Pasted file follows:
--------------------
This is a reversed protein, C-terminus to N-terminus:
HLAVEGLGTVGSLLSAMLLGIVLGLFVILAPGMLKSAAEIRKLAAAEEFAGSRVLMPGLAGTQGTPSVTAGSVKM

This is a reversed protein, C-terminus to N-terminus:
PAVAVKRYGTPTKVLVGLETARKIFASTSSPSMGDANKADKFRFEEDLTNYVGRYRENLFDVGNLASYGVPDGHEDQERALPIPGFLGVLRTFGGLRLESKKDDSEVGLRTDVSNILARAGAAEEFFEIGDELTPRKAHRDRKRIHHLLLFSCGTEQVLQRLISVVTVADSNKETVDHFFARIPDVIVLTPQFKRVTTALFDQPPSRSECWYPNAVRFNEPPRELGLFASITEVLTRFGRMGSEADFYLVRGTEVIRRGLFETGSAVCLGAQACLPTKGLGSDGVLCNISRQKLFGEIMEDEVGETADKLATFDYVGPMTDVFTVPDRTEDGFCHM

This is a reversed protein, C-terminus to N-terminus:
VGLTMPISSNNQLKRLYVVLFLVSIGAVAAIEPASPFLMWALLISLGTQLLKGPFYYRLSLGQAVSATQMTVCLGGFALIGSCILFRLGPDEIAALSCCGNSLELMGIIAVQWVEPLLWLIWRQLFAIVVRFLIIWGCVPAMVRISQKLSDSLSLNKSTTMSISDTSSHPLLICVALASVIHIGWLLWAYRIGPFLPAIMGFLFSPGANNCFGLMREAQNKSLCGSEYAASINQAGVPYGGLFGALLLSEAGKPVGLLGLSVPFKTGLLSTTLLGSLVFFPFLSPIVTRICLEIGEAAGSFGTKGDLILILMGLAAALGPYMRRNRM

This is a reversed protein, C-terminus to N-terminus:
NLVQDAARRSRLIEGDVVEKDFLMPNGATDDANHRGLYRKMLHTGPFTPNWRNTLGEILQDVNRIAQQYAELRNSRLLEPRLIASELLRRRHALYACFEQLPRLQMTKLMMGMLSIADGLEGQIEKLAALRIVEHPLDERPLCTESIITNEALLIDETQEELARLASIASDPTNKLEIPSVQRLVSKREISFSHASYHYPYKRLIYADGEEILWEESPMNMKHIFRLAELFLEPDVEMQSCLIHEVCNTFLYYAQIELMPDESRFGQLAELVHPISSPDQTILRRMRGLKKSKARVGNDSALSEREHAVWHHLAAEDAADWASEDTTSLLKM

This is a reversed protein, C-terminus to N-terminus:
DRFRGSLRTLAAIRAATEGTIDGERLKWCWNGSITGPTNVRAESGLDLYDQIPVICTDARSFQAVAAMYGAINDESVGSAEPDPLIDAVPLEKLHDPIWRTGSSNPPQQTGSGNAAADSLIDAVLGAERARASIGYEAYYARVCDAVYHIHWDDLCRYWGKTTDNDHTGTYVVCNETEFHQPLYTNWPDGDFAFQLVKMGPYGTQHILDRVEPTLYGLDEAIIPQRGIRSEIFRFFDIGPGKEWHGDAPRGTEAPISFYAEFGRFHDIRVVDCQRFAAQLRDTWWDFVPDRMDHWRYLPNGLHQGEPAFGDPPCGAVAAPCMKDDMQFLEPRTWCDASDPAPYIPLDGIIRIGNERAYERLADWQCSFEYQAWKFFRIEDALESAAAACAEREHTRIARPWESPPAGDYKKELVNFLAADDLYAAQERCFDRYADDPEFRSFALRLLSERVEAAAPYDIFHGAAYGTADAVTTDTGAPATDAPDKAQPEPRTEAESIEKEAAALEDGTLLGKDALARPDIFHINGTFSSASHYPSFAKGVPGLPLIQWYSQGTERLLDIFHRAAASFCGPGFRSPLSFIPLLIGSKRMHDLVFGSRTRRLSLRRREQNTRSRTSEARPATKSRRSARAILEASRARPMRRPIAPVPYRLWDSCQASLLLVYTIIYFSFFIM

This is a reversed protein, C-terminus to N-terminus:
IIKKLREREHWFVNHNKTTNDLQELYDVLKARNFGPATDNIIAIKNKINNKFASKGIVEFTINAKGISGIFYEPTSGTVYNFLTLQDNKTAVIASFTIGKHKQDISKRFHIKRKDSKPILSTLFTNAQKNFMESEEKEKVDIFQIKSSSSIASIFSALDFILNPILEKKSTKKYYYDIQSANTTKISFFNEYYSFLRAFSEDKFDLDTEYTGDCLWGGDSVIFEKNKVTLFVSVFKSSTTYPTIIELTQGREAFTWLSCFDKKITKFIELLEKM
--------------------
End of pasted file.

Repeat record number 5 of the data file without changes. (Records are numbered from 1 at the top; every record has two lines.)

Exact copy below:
This is a reversed protein, C-terminus to N-terminus:
DRFRGSLRTLAAIRAATEGTIDGERLKWCWNGSITGPTNVRAESGLDLYDQIPVICTDARSFQAVAAMYGAINDESVGSAEPDPLIDAVPLEKLHDPIWRTGSSNPPQQTGSGNAAADSLIDAVLGAERARASIGYEAYYARVCDAVYHIHWDDLCRYWGKTTDNDHTGTYVVCNETEFHQPLYTNWPDGDFAFQLVKMGPYGTQHILDRVEPTLYGLDEAIIPQRGIRSEIFRFFDIGPGKEWHGDAPRGTEAPISFYAEFGRFHDIRVVDCQRFAAQLRDTWWDFVPDRMDHWRYLPNGLHQGEPAFGDPPCGAVAAPCMKDDMQFLEPRTWCDASDPAPYIPLDGIIRIGNERAYERLADWQCSFEYQAWKFFRIEDALESAAAACAEREHTRIARPWESPPAGDYKKELVNFLAADDLYAAQERCFDRYADDPEFRSFALRLLSERVEAAAPYDIFHGAAYGTADAVTTDTGAPATDAPDKAQPEPRTEAESIEKEAAALEDGTLLGKDALARPDIFHINGTFSSASHYPSFAKGVPGLPLIQWYSQGTERLLDIFHRAAASFCGPGFRSPLSFIPLLIGSKRMHDLVFGSRTRRLSLRRREQNTRSRTSEARPATKSRRSARAILEASRARPMRRPIAPVPYRLWDSCQASLLLVYTIIYFSFFIM